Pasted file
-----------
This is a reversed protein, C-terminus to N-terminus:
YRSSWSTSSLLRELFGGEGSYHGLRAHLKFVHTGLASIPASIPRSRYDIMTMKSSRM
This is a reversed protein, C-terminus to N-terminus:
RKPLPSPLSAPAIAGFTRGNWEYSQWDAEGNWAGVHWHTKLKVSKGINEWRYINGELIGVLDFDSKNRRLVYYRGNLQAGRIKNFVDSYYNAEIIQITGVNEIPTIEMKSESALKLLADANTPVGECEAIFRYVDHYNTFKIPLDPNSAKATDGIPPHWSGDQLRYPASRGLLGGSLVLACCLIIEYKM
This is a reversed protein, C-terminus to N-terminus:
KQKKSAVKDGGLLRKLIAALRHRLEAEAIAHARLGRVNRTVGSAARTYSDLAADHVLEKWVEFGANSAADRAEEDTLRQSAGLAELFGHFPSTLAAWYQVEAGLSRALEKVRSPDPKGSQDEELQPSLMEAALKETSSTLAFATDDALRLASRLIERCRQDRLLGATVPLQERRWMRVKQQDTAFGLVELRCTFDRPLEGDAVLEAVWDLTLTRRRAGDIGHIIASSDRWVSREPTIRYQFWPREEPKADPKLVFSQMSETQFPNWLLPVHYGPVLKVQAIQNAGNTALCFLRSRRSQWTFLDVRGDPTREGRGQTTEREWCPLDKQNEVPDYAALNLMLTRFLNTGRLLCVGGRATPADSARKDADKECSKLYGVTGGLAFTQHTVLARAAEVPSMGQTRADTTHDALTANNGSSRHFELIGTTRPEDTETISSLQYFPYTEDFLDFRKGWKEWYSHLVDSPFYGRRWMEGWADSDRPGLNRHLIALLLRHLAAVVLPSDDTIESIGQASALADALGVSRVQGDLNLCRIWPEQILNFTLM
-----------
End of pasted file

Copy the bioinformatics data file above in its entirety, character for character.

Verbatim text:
This is a reversed protein, C-terminus to N-terminus:
YRSSWSTSSLLRELFGGEGSYHGLRAHLKFVHTGLASIPASIPRSRYDIMTMKSSRM
This is a reversed protein, C-terminus to N-terminus:
RKPLPSPLSAPAIAGFTRGNWEYSQWDAEGNWAGVHWHTKLKVSKGINEWRYINGELIGVLDFDSKNRRLVYYRGNLQAGRIKNFVDSYYNAEIIQITGVNEIPTIEMKSESALKLLADANTPVGECEAIFRYVDHYNTFKIPLDPNSAKATDGIPPHWSGDQLRYPASRGLLGGSLVLACCLIIEYKM
This is a reversed protein, C-terminus to N-terminus:
KQKKSAVKDGGLLRKLIAALRHRLEAEAIAHARLGRVNRTVGSAARTYSDLAADHVLEKWVEFGANSAADRAEEDTLRQSAGLAELFGHFPSTLAAWYQVEAGLSRALEKVRSPDPKGSQDEELQPSLMEAALKETSSTLAFATDDALRLASRLIERCRQDRLLGATVPLQERRWMRVKQQDTAFGLVELRCTFDRPLEGDAVLEAVWDLTLTRRRAGDIGHIIASSDRWVSREPTIRYQFWPREEPKADPKLVFSQMSETQFPNWLLPVHYGPVLKVQAIQNAGNTALCFLRSRRSQWTFLDVRGDPTREGRGQTTEREWCPLDKQNEVPDYAALNLMLTRFLNTGRLLCVGGRATPADSARKDADKECSKLYGVTGGLAFTQHTVLARAAEVPSMGQTRADTTHDALTANNGSSRHFELIGTTRPEDTETISSLQYFPYTEDFLDFRKGWKEWYSHLVDSPFYGRRWMEGWADSDRPGLNRHLIALLLRHLAAVVLPSDDTIESIGQASALADALGVSRVQGDLNLCRIWPEQILNFTLM